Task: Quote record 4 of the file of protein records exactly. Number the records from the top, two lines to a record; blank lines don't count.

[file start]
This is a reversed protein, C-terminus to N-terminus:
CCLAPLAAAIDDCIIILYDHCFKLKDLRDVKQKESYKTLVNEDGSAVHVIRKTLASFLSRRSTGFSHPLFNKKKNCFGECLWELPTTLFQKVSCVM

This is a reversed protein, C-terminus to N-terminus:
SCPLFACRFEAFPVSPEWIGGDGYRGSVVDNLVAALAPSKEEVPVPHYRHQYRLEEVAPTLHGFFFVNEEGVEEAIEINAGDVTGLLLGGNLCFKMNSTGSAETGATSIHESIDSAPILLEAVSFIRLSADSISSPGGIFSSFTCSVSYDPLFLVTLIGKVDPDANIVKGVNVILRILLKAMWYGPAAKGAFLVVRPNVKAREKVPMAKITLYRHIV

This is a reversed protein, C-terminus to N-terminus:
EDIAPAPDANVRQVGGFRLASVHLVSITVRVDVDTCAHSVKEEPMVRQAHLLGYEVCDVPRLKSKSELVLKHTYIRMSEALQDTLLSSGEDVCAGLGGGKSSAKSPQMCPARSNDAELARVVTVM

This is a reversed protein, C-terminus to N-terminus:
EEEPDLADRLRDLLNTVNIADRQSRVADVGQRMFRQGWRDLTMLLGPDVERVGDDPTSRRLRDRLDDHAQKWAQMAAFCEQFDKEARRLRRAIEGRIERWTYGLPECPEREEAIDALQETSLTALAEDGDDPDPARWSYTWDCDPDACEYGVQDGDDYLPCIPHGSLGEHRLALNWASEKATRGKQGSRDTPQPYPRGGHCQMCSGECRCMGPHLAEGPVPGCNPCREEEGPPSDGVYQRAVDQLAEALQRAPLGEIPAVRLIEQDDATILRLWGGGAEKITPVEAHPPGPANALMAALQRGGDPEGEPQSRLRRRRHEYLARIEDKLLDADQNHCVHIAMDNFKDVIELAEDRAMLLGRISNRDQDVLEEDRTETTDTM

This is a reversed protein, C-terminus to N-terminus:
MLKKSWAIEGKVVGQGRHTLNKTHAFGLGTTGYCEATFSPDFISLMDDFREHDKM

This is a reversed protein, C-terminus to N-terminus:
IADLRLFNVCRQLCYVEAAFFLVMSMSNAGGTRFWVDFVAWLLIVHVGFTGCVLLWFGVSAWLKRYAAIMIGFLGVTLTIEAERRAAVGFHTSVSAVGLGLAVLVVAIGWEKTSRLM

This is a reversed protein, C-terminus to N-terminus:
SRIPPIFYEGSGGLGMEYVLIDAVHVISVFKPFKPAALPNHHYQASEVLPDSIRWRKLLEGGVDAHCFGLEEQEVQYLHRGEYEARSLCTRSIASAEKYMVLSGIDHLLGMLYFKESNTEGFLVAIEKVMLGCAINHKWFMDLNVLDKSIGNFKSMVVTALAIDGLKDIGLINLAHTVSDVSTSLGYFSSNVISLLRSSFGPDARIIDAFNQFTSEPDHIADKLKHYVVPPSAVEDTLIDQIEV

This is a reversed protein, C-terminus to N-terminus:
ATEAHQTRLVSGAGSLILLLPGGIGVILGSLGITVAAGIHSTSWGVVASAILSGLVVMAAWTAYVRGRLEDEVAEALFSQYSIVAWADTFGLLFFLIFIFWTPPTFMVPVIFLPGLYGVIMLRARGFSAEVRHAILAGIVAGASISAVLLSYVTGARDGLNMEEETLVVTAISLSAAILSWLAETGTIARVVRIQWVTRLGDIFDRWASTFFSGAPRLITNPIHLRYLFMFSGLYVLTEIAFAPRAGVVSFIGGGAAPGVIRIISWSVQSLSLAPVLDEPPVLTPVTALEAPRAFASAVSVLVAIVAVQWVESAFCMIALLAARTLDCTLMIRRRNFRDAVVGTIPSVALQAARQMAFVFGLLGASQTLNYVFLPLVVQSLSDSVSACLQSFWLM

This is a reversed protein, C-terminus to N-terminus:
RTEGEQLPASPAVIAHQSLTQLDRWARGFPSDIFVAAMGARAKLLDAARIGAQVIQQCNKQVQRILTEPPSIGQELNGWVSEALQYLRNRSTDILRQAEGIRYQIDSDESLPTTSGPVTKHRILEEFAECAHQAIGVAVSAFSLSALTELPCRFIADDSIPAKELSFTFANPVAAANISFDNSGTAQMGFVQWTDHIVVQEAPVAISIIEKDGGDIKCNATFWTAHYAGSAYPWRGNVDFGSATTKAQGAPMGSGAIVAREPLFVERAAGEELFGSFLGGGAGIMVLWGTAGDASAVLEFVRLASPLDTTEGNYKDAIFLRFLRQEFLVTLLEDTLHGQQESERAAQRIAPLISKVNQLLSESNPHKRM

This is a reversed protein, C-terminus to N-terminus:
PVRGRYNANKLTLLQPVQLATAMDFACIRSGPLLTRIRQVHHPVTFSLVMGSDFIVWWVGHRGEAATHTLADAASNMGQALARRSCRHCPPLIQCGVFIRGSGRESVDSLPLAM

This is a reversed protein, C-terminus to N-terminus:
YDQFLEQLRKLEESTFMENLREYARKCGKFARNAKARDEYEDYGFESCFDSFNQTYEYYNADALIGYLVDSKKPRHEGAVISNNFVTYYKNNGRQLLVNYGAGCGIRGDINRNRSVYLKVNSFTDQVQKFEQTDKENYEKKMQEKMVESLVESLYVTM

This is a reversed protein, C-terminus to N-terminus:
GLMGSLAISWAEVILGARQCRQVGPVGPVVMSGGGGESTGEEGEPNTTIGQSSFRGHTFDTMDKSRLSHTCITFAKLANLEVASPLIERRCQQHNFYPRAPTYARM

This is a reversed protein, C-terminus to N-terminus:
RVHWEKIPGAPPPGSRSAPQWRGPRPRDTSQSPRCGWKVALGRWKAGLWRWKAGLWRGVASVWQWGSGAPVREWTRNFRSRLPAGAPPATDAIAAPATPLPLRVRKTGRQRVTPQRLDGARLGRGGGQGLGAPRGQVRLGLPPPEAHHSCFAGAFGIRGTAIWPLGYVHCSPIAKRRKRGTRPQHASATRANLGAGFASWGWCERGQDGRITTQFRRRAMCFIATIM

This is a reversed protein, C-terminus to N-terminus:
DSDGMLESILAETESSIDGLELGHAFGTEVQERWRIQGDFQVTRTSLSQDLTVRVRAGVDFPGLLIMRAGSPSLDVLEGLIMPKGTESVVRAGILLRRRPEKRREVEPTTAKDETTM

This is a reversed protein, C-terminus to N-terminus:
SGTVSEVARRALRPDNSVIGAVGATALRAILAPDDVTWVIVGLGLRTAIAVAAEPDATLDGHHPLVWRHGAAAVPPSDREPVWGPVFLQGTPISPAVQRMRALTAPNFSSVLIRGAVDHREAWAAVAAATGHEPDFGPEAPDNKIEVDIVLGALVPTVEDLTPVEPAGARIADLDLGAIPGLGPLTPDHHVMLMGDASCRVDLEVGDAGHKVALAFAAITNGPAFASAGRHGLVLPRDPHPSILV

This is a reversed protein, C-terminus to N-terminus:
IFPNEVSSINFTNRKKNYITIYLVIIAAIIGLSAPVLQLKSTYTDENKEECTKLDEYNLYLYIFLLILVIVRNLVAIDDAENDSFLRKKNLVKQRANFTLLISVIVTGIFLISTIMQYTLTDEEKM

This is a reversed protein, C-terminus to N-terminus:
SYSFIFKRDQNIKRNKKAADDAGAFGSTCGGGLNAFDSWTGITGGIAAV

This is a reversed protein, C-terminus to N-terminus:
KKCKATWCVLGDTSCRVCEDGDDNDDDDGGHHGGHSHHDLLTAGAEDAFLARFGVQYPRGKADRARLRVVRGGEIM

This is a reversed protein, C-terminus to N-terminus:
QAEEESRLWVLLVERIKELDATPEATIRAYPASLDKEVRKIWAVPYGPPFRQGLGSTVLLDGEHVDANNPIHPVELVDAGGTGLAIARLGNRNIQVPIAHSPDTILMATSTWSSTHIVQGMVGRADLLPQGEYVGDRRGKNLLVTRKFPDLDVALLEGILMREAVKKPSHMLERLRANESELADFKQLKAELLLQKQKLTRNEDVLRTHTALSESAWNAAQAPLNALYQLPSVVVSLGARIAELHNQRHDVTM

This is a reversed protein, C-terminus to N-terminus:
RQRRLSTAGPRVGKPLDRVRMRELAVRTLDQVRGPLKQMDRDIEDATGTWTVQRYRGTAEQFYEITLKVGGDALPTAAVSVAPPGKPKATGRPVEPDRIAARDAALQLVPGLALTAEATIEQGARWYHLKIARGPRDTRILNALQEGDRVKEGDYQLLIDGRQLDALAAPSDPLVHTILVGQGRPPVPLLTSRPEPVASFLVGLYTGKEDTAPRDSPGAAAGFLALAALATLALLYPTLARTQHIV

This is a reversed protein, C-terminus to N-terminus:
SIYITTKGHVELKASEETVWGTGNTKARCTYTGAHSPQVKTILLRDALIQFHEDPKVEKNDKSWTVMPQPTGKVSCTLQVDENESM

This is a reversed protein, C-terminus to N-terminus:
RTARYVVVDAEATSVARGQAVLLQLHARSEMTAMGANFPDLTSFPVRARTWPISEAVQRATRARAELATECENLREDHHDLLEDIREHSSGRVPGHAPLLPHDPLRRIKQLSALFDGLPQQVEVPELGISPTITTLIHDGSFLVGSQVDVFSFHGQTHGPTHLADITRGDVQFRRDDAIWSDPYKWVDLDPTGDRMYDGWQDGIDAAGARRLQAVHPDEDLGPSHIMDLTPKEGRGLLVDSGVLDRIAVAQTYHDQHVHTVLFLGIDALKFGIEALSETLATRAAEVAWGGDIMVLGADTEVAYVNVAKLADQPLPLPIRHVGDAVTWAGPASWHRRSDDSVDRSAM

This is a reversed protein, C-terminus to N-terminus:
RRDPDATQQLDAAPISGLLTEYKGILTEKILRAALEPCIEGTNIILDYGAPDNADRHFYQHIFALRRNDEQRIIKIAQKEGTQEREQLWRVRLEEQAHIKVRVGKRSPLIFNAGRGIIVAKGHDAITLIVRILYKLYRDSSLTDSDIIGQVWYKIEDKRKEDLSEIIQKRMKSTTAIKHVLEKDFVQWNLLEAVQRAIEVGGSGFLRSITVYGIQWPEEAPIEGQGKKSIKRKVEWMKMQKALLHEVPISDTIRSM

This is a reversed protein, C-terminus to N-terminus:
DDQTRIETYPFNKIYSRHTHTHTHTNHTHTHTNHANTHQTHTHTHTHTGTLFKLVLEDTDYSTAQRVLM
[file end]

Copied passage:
This is a reversed protein, C-terminus to N-terminus:
EEEPDLADRLRDLLNTVNIADRQSRVADVGQRMFRQGWRDLTMLLGPDVERVGDDPTSRRLRDRLDDHAQKWAQMAAFCEQFDKEARRLRRAIEGRIERWTYGLPECPEREEAIDALQETSLTALAEDGDDPDPARWSYTWDCDPDACEYGVQDGDDYLPCIPHGSLGEHRLALNWASEKATRGKQGSRDTPQPYPRGGHCQMCSGECRCMGPHLAEGPVPGCNPCREEEGPPSDGVYQRAVDQLAEALQRAPLGEIPAVRLIEQDDATILRLWGGGAEKITPVEAHPPGPANALMAALQRGGDPEGEPQSRLRRRRHEYLARIEDKLLDADQNHCVHIAMDNFKDVIELAEDRAMLLGRISNRDQDVLEEDRTETTDTM